So much has been lost in the way of good manners and protocol. My generation was taught that, “Age comes before beauty” and we were reared to respect our elders. They too were once young, vibrant and fashionable and certainly had their days in the sun.
The mere fact that the older generation has remained and survived gives them the rite of passage. A heavy line of demarcation should be drawn in the sand to separate those learning and the learned. As the Farmers’ Insurance commercial says, “We know a thing or two because we have seen a thing or two!”
Those who do not know the ropes should be better observers and if necessary, they should read and discover what the Georgians call “fitting and proper” behavior. They can visit their local library, Google or talk to people who have been on the earth for a while. Then they can learn what good manners and proper protocol look like in the real world.
In some of the Victorian novels that I have recently read, parents who felt that they did not have all the tools to give to their sons and daughters entrusted them into more cultured households. They would allow their children to stay with others for long periods of time so that they could be taught how to interact in society.
Franny Burney’s novel called Evelina shows the adoptive father sending Evelina to a host of homes where the older women groomed her for her debut into society. He knew that he had given her all the love that he could muster but understood that she needed the refinement of seasoned women. In one instance, Evelina is attracted to a young Lord Orville yet she feels that her lack of proper training could hamper his acceptance of her. Over time, she finds her way and things work out just fine between them.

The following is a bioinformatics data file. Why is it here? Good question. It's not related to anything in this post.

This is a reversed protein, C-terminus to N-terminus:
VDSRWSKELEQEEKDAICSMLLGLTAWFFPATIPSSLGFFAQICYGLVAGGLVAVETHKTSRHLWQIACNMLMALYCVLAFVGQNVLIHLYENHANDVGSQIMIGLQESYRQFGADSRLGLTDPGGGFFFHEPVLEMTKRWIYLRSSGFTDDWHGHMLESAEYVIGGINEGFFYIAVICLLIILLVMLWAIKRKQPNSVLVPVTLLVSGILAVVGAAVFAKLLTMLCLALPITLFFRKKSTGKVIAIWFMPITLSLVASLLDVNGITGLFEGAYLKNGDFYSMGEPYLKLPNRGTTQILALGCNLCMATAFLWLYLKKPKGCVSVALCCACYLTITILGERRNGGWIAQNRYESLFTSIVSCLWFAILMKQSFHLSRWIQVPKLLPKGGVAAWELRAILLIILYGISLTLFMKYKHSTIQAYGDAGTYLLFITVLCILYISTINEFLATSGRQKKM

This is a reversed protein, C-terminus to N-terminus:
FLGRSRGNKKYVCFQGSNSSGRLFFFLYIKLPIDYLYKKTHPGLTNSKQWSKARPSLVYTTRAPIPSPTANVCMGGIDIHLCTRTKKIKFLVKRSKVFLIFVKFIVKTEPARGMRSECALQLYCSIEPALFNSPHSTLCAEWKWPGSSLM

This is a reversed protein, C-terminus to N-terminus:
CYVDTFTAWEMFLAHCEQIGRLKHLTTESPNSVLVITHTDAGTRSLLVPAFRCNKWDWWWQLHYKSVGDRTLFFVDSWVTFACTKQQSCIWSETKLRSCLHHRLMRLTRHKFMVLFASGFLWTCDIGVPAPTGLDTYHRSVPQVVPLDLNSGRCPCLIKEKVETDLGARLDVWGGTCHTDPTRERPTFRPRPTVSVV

Mary, a widowed doctor’s daughter in Elizabeth Gaskell’s Wives and Daughters is also sent to a variety of homes of polished and refined families. They each prune her and teach her by taking her around people in high society. She attends sequined balls, social parties along with operas and plays.
In The Bostonians by Henry James, Verena Tarrant is from an impoverished family in Cambridge. She has been taken under the wing of a wealthy woman, Olive, and soon people note her heightened sophistication and confidence. Her clothes become grander and her European trips help to develop her image as a more cosmopolitan woman.
Nowadays, it would behoove us to continue to prepare our young people so that they can function on many levels without insulting those around them. The book Miss Manners Book of Etiquette is still available in several editions and there should be a copy in every home library.
It is better to get behind the eight ball and have a chance of shooting one’s best shot rather than be knocked out of the game. No one wants to be left on the sidelines with the discarded ballsand a lack of good manners may leave many out of the game!
Lynn M. June 29, 2019
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